In a Friday report, the Glasgow Times stated: The employees of the GLASGOW Apple store are ready to become the first in the United Kingdom to unionize.
A small number of employees at Apple’s American offices have sought for union registration in the last few weeks.
In contrast, workers in the United Kingdom have already filed for Voluntary Union Recognition with Apple after joining the GMB Scotland union.
An unnamed firm employee said that forums used by UK employees were “ineffective” and that “criticism is ignored.” They characterized a “one-way” communication and stated that workers experiencing a cost-of-living crisis required a salary increase and greater openness.
Workers in Glasgow have expressed their dissatisfaction with the company’s lack of pay transparency, which they claim has deterred them from discussing their wages with their coworkers.
Scotland’s GMB Scotland’s John Slaven claimed that workers “had showed amazing courage and tenacity to organize themselves” and chastised Apple for speaking “the language of social justice” while providing low pay, uneven shift patterns, and a lack of respect to its employees.
According to the law in the United Kingdom, employees who want to create a union must first be recognized by their employer, and they must do so willingly. The union can then be accepted or rejected by an employer. Workers can seek Central Arbitration Committee statutory recognition if their employer (like Apple) has more than 21 employees. Apple has ten working days to respond to the request. Even whether Apple accepts or rejects the proposal, the company might still refuse to recognize the union and still agree to negotiate. As long as 10 percent of those seeking to create a union are currently members of GMB and can show that they are the majority, the CAC will approve their application.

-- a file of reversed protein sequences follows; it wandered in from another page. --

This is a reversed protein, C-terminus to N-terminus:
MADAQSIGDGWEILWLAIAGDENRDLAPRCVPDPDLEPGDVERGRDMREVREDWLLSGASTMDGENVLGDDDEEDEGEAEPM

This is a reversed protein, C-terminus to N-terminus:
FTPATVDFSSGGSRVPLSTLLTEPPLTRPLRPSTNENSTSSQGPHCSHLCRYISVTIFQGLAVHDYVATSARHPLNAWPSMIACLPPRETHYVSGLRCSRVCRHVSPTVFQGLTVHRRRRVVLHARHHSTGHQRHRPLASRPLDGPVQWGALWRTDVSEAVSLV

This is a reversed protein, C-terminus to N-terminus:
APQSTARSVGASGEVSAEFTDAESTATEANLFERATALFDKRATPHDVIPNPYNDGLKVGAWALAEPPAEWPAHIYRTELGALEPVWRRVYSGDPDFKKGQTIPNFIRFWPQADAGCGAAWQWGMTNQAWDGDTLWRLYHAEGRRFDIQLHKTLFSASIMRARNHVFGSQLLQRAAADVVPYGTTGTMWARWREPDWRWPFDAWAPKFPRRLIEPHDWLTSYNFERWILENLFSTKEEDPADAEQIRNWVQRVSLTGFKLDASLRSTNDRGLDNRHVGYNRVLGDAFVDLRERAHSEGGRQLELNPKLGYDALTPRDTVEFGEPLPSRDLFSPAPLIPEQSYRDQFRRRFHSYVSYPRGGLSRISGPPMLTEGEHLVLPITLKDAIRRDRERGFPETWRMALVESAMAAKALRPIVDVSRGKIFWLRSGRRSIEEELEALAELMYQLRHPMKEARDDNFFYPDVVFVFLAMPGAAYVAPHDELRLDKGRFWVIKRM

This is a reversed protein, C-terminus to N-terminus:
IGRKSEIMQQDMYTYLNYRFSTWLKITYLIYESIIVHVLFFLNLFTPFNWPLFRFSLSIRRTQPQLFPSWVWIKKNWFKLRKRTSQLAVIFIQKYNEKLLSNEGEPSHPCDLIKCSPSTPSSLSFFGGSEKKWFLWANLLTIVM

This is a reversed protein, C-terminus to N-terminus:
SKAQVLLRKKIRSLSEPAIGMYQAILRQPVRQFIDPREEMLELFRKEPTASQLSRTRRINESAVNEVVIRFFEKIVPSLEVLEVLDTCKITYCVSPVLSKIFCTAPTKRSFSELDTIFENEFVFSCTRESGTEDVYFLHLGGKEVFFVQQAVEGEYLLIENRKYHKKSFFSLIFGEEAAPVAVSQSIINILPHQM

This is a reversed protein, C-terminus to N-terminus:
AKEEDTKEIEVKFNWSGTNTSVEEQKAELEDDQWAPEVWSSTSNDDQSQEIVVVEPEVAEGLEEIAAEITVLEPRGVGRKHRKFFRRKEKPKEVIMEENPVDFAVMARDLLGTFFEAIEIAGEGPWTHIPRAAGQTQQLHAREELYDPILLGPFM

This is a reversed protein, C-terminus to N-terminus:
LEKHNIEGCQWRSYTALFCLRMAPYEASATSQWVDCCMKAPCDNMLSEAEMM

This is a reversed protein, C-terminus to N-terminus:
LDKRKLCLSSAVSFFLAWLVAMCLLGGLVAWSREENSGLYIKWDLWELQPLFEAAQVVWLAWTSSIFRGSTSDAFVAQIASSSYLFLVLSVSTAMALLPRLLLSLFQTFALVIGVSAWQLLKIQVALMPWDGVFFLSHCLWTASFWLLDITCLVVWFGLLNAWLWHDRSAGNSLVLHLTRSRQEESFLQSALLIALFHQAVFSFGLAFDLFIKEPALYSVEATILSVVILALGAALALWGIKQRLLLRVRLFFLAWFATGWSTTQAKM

Union recognition would allow workers in the business to demand a pay increase of around £12 an hour, however this varies depending on their function and experience. Most employees are now GMB members, and other UK retailers have inquired about their services as well. MB’s Scottish secretary said, “MB’s aim is to make work better and we are glad to give these workers the support they need to unionize in Apple,” and asked Apple to listen to its workers.
Apple provided iMore with the following statement in response to this story:
“We are extremely fortunate to have a team of retail employees who offer so much value to Apple. In addition to competitive pay and benefits, every member of our team receives a generous share of our company’s profits in the form of annual stock awards, increased parental leave, and other perks.”